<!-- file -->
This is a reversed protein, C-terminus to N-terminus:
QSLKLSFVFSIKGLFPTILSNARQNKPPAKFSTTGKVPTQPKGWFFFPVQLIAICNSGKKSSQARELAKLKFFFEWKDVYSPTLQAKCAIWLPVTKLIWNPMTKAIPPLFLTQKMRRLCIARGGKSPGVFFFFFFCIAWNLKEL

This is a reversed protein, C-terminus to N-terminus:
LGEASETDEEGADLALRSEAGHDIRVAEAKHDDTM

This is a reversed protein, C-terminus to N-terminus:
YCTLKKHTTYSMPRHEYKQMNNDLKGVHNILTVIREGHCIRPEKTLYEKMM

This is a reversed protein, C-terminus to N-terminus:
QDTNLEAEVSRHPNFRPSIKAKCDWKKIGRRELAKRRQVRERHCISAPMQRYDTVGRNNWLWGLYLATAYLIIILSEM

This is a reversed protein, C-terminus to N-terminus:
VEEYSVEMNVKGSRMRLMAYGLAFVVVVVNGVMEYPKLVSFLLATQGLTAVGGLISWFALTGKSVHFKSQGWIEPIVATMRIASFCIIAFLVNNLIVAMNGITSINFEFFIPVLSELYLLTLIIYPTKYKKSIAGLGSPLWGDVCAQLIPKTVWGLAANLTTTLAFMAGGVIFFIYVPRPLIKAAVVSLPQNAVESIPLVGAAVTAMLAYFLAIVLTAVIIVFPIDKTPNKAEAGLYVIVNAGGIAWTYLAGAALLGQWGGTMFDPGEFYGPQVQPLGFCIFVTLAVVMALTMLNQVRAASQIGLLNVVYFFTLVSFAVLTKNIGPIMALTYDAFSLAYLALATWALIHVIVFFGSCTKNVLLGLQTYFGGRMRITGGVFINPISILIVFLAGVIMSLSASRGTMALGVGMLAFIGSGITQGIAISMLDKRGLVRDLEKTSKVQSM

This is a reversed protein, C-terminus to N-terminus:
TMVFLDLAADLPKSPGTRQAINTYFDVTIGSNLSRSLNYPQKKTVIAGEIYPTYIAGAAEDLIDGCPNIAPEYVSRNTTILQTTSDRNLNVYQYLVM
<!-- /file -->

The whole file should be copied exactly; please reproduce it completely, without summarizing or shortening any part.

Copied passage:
This is a reversed protein, C-terminus to N-terminus:
QSLKLSFVFSIKGLFPTILSNARQNKPPAKFSTTGKVPTQPKGWFFFPVQLIAICNSGKKSSQARELAKLKFFFEWKDVYSPTLQAKCAIWLPVTKLIWNPMTKAIPPLFLTQKMRRLCIARGGKSPGVFFFFFFCIAWNLKEL

This is a reversed protein, C-terminus to N-terminus:
LGEASETDEEGADLALRSEAGHDIRVAEAKHDDTM

This is a reversed protein, C-terminus to N-terminus:
YCTLKKHTTYSMPRHEYKQMNNDLKGVHNILTVIREGHCIRPEKTLYEKMM

This is a reversed protein, C-terminus to N-terminus:
QDTNLEAEVSRHPNFRPSIKAKCDWKKIGRRELAKRRQVRERHCISAPMQRYDTVGRNNWLWGLYLATAYLIIILSEM

This is a reversed protein, C-terminus to N-terminus:
VEEYSVEMNVKGSRMRLMAYGLAFVVVVVNGVMEYPKLVSFLLATQGLTAVGGLISWFALTGKSVHFKSQGWIEPIVATMRIASFCIIAFLVNNLIVAMNGITSINFEFFIPVLSELYLLTLIIYPTKYKKSIAGLGSPLWGDVCAQLIPKTVWGLAANLTTTLAFMAGGVIFFIYVPRPLIKAAVVSLPQNAVESIPLVGAAVTAMLAYFLAIVLTAVIIVFPIDKTPNKAEAGLYVIVNAGGIAWTYLAGAALLGQWGGTMFDPGEFYGPQVQPLGFCIFVTLAVVMALTMLNQVRAASQIGLLNVVYFFTLVSFAVLTKNIGPIMALTYDAFSLAYLALATWALIHVIVFFGSCTKNVLLGLQTYFGGRMRITGGVFINPISILIVFLAGVIMSLSASRGTMALGVGMLAFIGSGITQGIAISMLDKRGLVRDLEKTSKVQSM

This is a reversed protein, C-terminus to N-terminus:
TMVFLDLAADLPKSPGTRQAINTYFDVTIGSNLSRSLNYPQKKTVIAGEIYPTYIAGAAEDLIDGCPNIAPEYVSRNTTILQTTSDRNLNVYQYLVM